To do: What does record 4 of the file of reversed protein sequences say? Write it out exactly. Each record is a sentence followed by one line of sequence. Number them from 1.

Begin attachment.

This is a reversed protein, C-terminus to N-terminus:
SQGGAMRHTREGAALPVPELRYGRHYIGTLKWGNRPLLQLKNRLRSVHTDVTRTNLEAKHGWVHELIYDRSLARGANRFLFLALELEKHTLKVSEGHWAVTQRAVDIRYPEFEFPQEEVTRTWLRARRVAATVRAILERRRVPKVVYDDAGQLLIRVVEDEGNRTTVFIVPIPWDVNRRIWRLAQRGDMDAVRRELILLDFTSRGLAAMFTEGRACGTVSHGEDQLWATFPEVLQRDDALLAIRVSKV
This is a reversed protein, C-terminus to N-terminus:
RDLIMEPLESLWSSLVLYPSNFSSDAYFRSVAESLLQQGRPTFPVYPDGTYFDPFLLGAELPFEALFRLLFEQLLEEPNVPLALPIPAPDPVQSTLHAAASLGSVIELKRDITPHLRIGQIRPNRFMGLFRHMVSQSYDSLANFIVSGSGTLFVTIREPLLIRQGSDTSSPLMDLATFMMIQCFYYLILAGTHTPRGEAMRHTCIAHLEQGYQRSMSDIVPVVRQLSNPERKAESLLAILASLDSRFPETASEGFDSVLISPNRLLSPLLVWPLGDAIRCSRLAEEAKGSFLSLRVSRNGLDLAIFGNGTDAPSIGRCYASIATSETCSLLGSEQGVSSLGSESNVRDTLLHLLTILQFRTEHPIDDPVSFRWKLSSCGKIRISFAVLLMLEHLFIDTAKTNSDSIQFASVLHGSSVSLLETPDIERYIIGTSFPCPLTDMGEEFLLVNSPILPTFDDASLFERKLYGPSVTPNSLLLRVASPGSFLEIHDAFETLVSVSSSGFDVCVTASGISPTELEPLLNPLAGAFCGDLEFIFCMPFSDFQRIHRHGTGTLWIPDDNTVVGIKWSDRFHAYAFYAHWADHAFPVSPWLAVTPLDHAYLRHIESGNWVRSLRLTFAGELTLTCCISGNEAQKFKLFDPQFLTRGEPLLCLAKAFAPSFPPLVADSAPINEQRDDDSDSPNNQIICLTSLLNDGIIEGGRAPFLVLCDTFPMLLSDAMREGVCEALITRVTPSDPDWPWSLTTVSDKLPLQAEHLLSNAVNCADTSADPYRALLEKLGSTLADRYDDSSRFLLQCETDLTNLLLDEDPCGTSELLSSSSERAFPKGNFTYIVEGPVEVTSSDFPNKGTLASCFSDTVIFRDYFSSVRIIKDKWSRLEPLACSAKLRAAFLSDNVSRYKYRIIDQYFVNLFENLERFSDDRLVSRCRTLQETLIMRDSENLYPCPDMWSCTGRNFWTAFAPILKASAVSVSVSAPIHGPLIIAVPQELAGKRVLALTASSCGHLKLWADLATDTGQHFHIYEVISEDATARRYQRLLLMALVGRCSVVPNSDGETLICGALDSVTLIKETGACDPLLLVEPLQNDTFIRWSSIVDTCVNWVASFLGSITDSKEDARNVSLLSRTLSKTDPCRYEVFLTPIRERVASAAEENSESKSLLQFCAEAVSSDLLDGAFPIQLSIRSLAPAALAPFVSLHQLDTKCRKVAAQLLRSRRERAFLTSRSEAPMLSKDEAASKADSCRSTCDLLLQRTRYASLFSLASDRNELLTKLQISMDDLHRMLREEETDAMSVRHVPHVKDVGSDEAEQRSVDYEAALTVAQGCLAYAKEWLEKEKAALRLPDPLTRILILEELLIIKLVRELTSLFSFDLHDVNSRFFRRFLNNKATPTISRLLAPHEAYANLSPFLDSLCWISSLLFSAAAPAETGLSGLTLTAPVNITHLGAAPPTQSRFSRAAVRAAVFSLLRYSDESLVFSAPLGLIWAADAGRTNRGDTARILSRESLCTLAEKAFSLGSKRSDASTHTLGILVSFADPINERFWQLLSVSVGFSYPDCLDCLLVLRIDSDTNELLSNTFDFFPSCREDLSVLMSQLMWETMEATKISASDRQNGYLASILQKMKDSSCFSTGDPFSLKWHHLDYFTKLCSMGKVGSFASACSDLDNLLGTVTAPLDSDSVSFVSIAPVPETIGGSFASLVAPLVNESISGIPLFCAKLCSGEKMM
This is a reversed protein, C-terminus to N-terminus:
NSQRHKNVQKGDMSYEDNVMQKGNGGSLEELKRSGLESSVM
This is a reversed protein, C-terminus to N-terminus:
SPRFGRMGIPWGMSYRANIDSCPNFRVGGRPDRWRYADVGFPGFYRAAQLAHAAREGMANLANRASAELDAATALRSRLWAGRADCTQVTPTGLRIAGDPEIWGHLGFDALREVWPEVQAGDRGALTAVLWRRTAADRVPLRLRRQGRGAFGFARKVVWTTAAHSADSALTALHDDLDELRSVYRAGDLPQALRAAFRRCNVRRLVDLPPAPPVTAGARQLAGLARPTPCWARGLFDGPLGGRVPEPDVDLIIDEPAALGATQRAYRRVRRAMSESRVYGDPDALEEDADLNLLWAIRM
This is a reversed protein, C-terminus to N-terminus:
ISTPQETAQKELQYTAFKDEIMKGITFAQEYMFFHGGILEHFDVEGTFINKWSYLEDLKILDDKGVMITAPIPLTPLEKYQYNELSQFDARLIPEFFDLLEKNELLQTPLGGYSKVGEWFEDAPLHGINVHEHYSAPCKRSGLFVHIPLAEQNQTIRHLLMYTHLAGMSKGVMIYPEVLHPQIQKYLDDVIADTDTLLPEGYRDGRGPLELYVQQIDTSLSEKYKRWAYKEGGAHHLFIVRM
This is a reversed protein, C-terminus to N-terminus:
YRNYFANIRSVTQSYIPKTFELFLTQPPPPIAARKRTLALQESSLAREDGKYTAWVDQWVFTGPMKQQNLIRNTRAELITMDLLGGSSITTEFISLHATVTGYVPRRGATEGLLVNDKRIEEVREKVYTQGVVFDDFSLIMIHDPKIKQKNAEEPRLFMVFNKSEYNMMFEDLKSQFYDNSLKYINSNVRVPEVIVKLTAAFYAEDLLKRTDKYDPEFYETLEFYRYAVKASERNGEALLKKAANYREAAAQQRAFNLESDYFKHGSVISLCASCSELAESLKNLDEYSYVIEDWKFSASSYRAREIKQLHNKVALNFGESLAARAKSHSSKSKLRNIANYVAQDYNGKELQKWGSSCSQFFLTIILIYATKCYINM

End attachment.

This is a reversed protein, C-terminus to N-terminus:
SPRFGRMGIPWGMSYRANIDSCPNFRVGGRPDRWRYADVGFPGFYRAAQLAHAAREGMANLANRASAELDAATALRSRLWAGRADCTQVTPTGLRIAGDPEIWGHLGFDALREVWPEVQAGDRGALTAVLWRRTAADRVPLRLRRQGRGAFGFARKVVWTTAAHSADSALTALHDDLDELRSVYRAGDLPQALRAAFRRCNVRRLVDLPPAPPVTAGARQLAGLARPTPCWARGLFDGPLGGRVPEPDVDLIIDEPAALGATQRAYRRVRRAMSESRVYGDPDALEEDADLNLLWAIRM